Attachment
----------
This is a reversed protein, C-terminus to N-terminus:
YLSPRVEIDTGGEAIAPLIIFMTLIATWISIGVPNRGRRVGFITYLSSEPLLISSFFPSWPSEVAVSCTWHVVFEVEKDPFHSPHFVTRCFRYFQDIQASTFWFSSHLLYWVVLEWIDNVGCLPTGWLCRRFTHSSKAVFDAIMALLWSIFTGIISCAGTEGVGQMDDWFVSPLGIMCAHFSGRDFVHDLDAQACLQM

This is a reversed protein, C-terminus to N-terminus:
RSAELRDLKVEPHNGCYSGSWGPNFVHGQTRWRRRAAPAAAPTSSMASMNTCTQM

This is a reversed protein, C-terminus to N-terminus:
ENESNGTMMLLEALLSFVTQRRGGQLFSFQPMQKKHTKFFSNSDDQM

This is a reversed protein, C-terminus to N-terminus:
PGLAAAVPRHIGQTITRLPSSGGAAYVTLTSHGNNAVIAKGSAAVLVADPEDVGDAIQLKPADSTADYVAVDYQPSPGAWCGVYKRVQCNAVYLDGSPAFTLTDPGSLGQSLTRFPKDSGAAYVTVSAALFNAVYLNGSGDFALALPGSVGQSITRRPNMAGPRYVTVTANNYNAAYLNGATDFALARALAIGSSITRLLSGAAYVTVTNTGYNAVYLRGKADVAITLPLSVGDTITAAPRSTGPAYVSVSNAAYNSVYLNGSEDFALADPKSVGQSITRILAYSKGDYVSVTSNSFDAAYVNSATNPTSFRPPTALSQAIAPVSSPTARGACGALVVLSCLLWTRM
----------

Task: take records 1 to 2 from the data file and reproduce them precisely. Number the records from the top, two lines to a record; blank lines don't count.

This is a reversed protein, C-terminus to N-terminus:
YLSPRVEIDTGGEAIAPLIIFMTLIATWISIGVPNRGRRVGFITYLSSEPLLISSFFPSWPSEVAVSCTWHVVFEVEKDPFHSPHFVTRCFRYFQDIQASTFWFSSHLLYWVVLEWIDNVGCLPTGWLCRRFTHSSKAVFDAIMALLWSIFTGIISCAGTEGVGQMDDWFVSPLGIMCAHFSGRDFVHDLDAQACLQM

This is a reversed protein, C-terminus to N-terminus:
RSAELRDLKVEPHNGCYSGSWGPNFVHGQTRWRRRAAPAAAPTSSMASMNTCTQM